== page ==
Tuesday, November 25, 2008

New Film: You, the Living

Writer-director Roy Andersson's You, the Living (Du levande, 2007), which as of the date of this writing remains unreleased in the U.S., represents the sixty-five year old Swedish filmmaker's second feature this decade, following his superlative 2000 release Songs from the Second Floor. For this author, the somewhat qualified, if not mixed response to the earlier film made for one of the new decade's biggest surprises, inasmuch as Songs...'s admixture of Luis Buñuel and Tativille namesake Jacques Tati resulted in one of the finest Swedish films since Ingmar Bergman's late masterworks (namely his 1982 Fanny and Alexander and 1984 After the Rehearsal). Whether or not You, the Living equals the earlier film's stature - I disqualify myself from making this judgment on the basis of my hazy recollections of the prior work's particulars, which of course I should have done likewise when making the larger claim for Songs...'s relationship to a national cinema that I know very little about - it minimally qualifies as a major work of the European fin-de-siècle cinema. (The rarity of internationally-distributed Swedish films of this distinction obviously occasioned the above claim.)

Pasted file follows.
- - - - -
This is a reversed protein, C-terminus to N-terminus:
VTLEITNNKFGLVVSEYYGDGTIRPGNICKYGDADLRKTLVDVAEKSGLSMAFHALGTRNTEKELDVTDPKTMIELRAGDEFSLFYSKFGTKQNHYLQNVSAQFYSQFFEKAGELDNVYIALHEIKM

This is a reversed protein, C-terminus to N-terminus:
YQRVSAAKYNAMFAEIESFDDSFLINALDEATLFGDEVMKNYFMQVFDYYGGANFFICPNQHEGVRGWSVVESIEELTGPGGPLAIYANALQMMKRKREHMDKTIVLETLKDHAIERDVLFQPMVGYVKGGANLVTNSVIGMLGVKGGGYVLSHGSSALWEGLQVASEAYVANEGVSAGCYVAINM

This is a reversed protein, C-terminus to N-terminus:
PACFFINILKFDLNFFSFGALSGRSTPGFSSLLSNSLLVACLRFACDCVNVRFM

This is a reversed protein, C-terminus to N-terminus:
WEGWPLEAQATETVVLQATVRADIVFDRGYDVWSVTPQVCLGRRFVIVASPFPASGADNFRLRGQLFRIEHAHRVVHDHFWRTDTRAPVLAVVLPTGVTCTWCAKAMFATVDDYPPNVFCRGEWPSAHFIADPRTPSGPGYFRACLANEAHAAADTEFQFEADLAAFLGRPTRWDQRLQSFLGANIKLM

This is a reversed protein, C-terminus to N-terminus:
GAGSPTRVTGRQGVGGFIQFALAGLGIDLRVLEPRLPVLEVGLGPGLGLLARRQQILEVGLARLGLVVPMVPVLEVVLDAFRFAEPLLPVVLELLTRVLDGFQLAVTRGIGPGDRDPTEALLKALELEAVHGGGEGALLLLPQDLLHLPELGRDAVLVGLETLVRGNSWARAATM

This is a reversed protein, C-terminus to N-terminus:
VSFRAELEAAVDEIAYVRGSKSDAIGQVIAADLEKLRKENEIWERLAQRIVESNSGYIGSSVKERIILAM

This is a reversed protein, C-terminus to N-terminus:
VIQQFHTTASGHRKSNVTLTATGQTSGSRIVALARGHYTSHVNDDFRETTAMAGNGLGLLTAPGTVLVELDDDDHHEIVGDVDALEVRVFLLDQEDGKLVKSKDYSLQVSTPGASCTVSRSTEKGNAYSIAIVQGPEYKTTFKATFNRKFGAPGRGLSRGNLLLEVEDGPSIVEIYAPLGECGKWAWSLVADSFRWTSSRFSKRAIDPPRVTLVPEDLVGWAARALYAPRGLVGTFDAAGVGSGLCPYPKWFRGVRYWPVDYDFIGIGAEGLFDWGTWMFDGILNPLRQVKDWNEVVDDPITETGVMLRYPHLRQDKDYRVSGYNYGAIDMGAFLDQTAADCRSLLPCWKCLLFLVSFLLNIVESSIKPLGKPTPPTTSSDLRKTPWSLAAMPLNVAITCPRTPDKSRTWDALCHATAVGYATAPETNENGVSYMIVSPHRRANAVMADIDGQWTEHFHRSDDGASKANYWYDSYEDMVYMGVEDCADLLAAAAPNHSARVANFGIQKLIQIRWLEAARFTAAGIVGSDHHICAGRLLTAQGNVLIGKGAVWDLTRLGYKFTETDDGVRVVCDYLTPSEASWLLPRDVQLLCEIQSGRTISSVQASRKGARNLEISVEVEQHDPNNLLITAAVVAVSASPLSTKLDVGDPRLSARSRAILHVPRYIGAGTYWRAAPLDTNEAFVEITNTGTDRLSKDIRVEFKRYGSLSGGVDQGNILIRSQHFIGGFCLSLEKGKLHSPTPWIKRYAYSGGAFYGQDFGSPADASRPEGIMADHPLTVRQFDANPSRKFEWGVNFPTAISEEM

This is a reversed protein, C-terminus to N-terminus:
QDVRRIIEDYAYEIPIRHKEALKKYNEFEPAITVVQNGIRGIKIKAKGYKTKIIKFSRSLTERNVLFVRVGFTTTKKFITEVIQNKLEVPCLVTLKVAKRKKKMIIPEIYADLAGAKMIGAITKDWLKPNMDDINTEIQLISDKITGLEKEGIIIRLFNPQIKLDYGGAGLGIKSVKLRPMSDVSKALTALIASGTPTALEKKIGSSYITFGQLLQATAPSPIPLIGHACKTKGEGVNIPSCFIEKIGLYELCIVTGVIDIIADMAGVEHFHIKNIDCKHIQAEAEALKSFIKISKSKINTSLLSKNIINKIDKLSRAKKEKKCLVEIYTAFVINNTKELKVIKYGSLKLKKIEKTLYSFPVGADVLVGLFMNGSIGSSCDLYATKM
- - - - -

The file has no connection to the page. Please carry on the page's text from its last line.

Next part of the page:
With two exceptions, You, the Living is structured as a series of sometimes related sometimes not one-shot scenes that culminate in a punch-line or in its withholding. Parenthetically, the two aforesaid variations occur when one set-up is followed by a second (though never a third) in an adjacent space. In most instances, the characters of one take do not return in the following shot, though in many instances they do return sporadically throughout Andersson's narrative. Occasionally, however, a variable series of places are linked in the telling of a mini-narrative embedded within the film's broader structure of largely unrelated episodes. In a number of these sub-narrations, the sequence is initiated by the sketching of the contours of a dream. Thus, the proceeding reads as surreality, as in the very funny passage where a figure's breaking of age-old china leads to his electric chair execution or to a more poignant marriage fantasy with a domestic interior rolling atop rails.